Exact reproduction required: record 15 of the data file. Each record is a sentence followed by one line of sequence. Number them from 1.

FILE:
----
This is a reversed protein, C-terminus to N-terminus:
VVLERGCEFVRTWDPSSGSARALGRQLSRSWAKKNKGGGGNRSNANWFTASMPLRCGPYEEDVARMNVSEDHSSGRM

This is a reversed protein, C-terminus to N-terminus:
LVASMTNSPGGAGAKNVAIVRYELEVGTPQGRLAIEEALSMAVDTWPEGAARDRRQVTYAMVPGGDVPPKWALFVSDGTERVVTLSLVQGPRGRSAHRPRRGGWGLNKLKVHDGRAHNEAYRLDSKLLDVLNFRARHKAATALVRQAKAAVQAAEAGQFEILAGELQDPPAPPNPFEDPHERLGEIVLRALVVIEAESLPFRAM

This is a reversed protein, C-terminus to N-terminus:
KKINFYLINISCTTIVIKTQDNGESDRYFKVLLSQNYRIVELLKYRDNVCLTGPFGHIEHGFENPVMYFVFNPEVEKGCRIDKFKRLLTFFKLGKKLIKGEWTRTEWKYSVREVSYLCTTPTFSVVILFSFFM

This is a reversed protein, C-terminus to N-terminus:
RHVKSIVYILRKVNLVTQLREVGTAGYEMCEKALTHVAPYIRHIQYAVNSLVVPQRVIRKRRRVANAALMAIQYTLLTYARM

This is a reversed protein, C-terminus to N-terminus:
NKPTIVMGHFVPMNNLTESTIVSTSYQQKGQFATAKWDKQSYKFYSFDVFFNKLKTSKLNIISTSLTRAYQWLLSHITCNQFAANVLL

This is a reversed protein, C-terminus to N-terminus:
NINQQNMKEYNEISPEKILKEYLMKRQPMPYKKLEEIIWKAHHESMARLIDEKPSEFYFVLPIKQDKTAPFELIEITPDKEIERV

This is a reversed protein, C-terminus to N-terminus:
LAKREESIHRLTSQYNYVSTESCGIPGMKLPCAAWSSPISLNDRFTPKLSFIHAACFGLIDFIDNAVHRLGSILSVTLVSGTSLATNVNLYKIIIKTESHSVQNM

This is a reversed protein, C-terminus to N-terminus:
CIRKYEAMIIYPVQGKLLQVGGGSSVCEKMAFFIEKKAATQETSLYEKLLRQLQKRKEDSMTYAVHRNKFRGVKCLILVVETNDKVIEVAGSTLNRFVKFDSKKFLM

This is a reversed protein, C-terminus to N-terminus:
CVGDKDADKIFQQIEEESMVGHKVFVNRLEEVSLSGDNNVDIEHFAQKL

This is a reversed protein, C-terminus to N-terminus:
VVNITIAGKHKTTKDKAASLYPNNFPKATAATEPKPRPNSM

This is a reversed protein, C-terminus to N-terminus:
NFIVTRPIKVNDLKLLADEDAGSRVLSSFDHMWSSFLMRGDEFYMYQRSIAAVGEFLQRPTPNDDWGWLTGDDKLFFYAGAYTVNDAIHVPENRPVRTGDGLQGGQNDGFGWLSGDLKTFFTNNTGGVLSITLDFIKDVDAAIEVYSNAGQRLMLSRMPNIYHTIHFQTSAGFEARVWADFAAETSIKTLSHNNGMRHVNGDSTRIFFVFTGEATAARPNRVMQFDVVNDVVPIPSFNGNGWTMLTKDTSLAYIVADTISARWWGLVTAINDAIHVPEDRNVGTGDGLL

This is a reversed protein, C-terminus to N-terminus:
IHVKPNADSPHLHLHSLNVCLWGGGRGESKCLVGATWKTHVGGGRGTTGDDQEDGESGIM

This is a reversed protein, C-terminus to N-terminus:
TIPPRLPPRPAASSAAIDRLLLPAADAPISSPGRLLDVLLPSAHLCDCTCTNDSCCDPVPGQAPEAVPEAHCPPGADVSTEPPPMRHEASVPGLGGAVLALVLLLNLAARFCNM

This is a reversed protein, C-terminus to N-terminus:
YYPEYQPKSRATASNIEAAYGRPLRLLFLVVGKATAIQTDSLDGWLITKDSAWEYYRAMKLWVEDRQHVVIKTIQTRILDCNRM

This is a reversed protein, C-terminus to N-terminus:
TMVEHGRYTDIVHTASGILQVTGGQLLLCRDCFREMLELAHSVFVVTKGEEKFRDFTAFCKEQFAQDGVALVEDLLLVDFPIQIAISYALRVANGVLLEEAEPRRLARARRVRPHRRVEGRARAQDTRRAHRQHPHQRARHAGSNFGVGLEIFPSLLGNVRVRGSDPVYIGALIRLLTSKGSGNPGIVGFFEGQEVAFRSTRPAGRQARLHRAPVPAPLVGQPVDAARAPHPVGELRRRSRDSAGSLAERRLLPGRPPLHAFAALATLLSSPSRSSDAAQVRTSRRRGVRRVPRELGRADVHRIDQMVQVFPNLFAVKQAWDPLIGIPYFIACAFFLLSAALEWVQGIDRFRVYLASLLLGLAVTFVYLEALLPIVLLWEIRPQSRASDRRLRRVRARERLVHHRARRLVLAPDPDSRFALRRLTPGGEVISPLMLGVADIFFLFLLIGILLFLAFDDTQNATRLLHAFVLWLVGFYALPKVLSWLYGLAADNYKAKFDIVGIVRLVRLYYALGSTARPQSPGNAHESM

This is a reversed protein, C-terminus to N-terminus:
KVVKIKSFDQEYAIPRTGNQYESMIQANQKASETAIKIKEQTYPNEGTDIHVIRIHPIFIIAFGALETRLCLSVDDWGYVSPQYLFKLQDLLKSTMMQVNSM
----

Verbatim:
This is a reversed protein, C-terminus to N-terminus:
TMVEHGRYTDIVHTASGILQVTGGQLLLCRDCFREMLELAHSVFVVTKGEEKFRDFTAFCKEQFAQDGVALVEDLLLVDFPIQIAISYALRVANGVLLEEAEPRRLARARRVRPHRRVEGRARAQDTRRAHRQHPHQRARHAGSNFGVGLEIFPSLLGNVRVRGSDPVYIGALIRLLTSKGSGNPGIVGFFEGQEVAFRSTRPAGRQARLHRAPVPAPLVGQPVDAARAPHPVGELRRRSRDSAGSLAERRLLPGRPPLHAFAALATLLSSPSRSSDAAQVRTSRRRGVRRVPRELGRADVHRIDQMVQVFPNLFAVKQAWDPLIGIPYFIACAFFLLSAALEWVQGIDRFRVYLASLLLGLAVTFVYLEALLPIVLLWEIRPQSRASDRRLRRVRARERLVHHRARRLVLAPDPDSRFALRRLTPGGEVISPLMLGVADIFFLFLLIGILLFLAFDDTQNATRLLHAFVLWLVGFYALPKVLSWLYGLAADNYKAKFDIVGIVRLVRLYYALGSTARPQSPGNAHESM